Evictions are never a pleasant experience for either a tenant or the landlord. The sad reality is that quite a few property owners will have to deal with this situation at some point.
However, just because you own a piece of property does not mean you can evict tenants as you please. There is a legal procedure to follow when it comes to evictions. This process protects the interests of the tenant and the landlord as well. While specific laws vary from state to state, the following is a lay down of what steps to take in order to evict a tenant legally.
Step#1: Serve an Eviction Notice
The eviction process begins with serving your tenant an eviction notice in writing. When to issue this paperwork depends on the lease agreement. Whether it is a week-week, month-month, or yearly lease, the landlord can make his or her move to evict a tenant after the due date of a new month for rent payment passes.
Some landlords may give tenants a grace period to resolve any issues that warrant an eviction even before serving a notice to quite possession. Once a notice has been served, it generally informs the tenant that they have to vacate the premises by a certain date. This period to vacate may vary according to local laws, but it is usually 3 days.
In any eviction paperwork, one must state the reason for wanting to eject a tenant. This can range from non-payment of rent to violation of tenancy agreements and termination of lease by lapse of time. When issuing the eviction notice, it is advisable to have someone present as an eyewitness or use a professional process server.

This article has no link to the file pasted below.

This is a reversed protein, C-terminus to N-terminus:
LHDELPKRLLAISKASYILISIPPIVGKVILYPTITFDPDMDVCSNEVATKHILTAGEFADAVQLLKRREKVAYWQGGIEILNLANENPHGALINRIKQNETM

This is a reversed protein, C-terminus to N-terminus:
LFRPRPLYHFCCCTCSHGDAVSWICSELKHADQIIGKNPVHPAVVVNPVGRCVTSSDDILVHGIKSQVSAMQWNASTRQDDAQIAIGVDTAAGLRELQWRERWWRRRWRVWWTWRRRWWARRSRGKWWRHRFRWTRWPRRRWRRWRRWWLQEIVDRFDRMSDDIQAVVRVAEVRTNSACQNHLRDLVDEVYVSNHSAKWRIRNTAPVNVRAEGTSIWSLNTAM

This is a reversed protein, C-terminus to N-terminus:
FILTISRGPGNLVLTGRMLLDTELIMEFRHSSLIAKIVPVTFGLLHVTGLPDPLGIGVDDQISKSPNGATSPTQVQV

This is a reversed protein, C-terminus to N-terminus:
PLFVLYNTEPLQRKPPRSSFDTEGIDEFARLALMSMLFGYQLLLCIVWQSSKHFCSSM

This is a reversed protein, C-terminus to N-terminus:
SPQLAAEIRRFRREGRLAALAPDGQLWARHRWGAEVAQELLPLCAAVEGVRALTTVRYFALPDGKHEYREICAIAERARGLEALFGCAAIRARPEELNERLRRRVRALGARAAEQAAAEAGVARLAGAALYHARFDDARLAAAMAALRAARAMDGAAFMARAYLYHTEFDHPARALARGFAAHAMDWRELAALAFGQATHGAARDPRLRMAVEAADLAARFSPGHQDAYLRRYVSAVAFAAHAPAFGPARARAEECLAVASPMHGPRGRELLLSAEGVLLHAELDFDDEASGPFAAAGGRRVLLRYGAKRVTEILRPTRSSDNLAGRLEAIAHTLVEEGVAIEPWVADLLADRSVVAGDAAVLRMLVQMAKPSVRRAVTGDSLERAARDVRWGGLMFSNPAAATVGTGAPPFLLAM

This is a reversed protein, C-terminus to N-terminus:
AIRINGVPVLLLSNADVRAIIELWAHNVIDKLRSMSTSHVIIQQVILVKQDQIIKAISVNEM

This way, you would be able to prove that the notice was served should the tenant deny it. After drafting the eviction notice, keep the original and issue a copy to your tenant.
Step#2: Raise Court Action for Eviction
If your tenant has not moved on the last day stated in the eviction notice or settled whatever issue that is causing the dispute, you can proceed to file an eviction order. Keep in mind that landlords are entitled to bring court proceedings to evict a tenant only if they have served a proper eviction notice and waited for it to expire. In this case, you should keep a copy of the eviction notice and take the original to the local law courts for filling.
After filing your complaint, summons will be scheduled. Hearings can start anywhere between 3 – 5 days after filing for an eviction order. This allows the defendant/tenant to file an appearance or plead if he or she wants to contest the eviction.
Step#3: Wait for the Court’s Decision
An eviction can go in your favor by default as a landlord if the tenant does not file an appearance or plead. This however will also depend on whether one followed the proper procedure. Hearings will be inevitable if the tenant decides to context the eviction. The judge will make a ruling based on the evidence produced by both parties.
Step#4: Receive the Eviction Order
If the landlord followed the proper procedure, has perfect paperwork and even eyewitnesses, then they are granted an evicton order. This allows you to eject the tenant from the property on a given date if necessary. Local authorities will be present during the actual eviction just to ensure that the tenant complies.
Hanna Murphy is a housing mediator in Edinburgh, Scotland. She loves to help others when it comes to tenancy disputes. Click here to find out where Hanna refers landlords when it comes to handling evictions.